The first time you hear Halifax-based band Hillsburn perform, you know it won't be your last. There is something unfading in the quintet’s distinct sound that lingers. So it comes as no surprise that Hillsburn recently won the New/Emerging Artist of the Year award at the 2016 Canadian Folk Music Awards. Throw the release of their new album, "In the Battle Years," into the mix, with its evocative lyrics and unfiltered sound, and there is no stopping these fabulous five. Local Connections chats with Hillsburn on their new sound, upcoming east coast tour and how the band came to be.
Congratulations on the release of your first album, "In the Battle Years." From a lyrical standpoint, with five of you in the band, how do you make it work when it comes to writing the songs? Is it a collective process?
Clayton Burrill (guitar, vocals): We fight about a lot of things but never the lyrics. That's one thing that Paul (Aarntzen) looks after specifically. I don't think there is one thing that he has ever written that we were not all amazed by and very happy to sing about.
Rosanna Burrill (vocals, violin): Paul’s lyrics are very relatable to everyone. You can always find your own story in whatever story he is telling. It’s really helpful from a performance perspective because you can be whoever the character is. Paul basically writes the songs, brings them to us and then we arrange them collectively. That's where we have disagreements. We have rearranged some of Paul's songs musically eight or ten times until we get it right.
Do you all come from a writing background?
Paul Aarntzen (guitar, ukulele, vocals): I have been playing in bands since I was young and have written songs since I was 16 or 17. I was in bands until I was in my early 20s, then I just didn't do anything for about eight or nine years. I didn't show anything to anyone, but I was still writing songs. I had a few hundred songs stored up. I showed some to Clayton and that is how we ended up in the band together.
Rosanna: Clayton actually used to be a lawyer. Jackson and I and Claire all did music together at Dalhousie. Clayton and I are siblings; we grew up in a pretty musical family. Our mom had a music degree at Dalhousie too, and our dad is one of those people that can play every instrument. So it was just sort of a natural thing for us.
What spurred on the desire to form a band?
Rosanna: I don't think the band came to be by someone wanting to be in a band. It was sort of an accident. Clayton went to visit Paul, who was living in Hillsburn, N.S., and he had all these songs written. At the time, Clayton and I had a duo that we were doing together that was totally separate. We were living together with Jackson. Clayton came home from visiting Paul and said he has all these great songs! We went down to Hillsburn to see Paul and play some songs, and mostly to have fun. It was a happy accident.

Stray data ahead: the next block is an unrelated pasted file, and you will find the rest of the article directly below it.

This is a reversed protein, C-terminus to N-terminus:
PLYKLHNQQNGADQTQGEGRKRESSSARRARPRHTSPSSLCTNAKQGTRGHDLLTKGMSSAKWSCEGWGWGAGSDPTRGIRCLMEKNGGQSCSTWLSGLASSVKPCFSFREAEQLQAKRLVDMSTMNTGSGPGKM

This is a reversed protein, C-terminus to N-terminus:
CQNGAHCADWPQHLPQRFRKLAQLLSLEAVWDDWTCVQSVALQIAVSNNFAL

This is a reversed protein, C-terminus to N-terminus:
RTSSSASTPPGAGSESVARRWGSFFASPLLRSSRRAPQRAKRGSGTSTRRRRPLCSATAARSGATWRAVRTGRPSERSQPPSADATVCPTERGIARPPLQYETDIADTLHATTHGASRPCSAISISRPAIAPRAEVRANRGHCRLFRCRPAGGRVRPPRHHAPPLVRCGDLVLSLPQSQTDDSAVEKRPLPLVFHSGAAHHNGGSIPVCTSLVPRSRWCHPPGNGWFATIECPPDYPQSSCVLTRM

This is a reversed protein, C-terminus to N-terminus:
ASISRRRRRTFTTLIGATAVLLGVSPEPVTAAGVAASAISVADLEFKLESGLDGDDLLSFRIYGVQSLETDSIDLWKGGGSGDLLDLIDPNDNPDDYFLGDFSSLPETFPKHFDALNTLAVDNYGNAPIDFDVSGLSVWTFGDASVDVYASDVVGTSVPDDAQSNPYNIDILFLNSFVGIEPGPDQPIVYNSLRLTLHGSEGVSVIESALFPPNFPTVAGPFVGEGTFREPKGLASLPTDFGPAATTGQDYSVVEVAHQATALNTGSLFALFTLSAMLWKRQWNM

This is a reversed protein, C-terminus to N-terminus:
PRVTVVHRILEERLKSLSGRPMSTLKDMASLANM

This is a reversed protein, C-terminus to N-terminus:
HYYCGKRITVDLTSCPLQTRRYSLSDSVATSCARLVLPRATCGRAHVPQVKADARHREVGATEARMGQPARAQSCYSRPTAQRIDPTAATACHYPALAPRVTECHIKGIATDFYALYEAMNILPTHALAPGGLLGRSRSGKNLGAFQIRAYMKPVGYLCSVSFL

Paul: Clayton said to me, ‘Let's start a band!’ It took Clayton a couple of phone calls to convince me to have a band. I even sold my house to focus on the band full time. The name of the band is from the town of Hillsburn, which is pretty much just a stretch of road over the hill from Annapolis Royal.
How do you feel your sound has evolved with the new album, "In the Battle Years"?
Paul: We have changed significantly since recording the album. I think that's why we are so excited to be working on another album. We don't even sound like our first album anymore. It’s very strange for us, every six months it seems we sound different. Maybe this time next year we will be a metal band [chuckles].
Clayton: It does feel like things have settled a bit in the last six months or so. It has been a really nice, natural progression. We had drum sounds initially in the album, but we needed someone to come in and play drums for us, to re-record a bit. Adding Claire Macdonald, who plays percussion, into the band has made all the songs on the album way, way more interesting.
Jackson Fairfax-Perry (keyboards, synths, saxophone): I think probably when we first started out as a four-piece we were very much a folk band. I think the biggest evolution has been from that to sort of a pop-rock/indie-rock band.
Rosanna: Jackson started out playing the mandolin, and his first instrument is the saxophone. He was mostly playing acoustic instruments when we started out, and now he plays keys and bass synth and two pedal boards. I feel his sound has really evolved the most.
Who decided on the title of the album?
Clayton: We each made lists of possible titles. In Rosanna's list were all lines from various songs. "In the battle years" is a line from the song “Ava.” We whittled the names down, and “In the Battle Years” just felt like it really encompassed all the things that were going on in the album.
You are all setting out on an Atlantic Canada tour this February. Are there any maritime artists that you draw inspiration from when writing songs? Do you think your music has an east coast feel to it?
Paul: I tend not to listen to music when I am writing a song so that whatever comes out is close to what I would write, and not a Joel Plaskett rip-off. I think it’s easy if you are listening to something to have it seep into what you are writing.
Rosanna: I grew up playing the fiddle, which is very east coast. We live here, and musicians that live here and play here surround us. I don't think anything we do is particularly east coast per se, but certainly influenced by living here.
Going forward into 2017 the plan is a new album and a new sound. Anything else we can look forward to?
Paul: Lots of touring, lots of writing. We are going into the northeastern United States. We also have a new single coming out this winter called "Low Light." It’s sort of like our own anthem. We are all excited about it!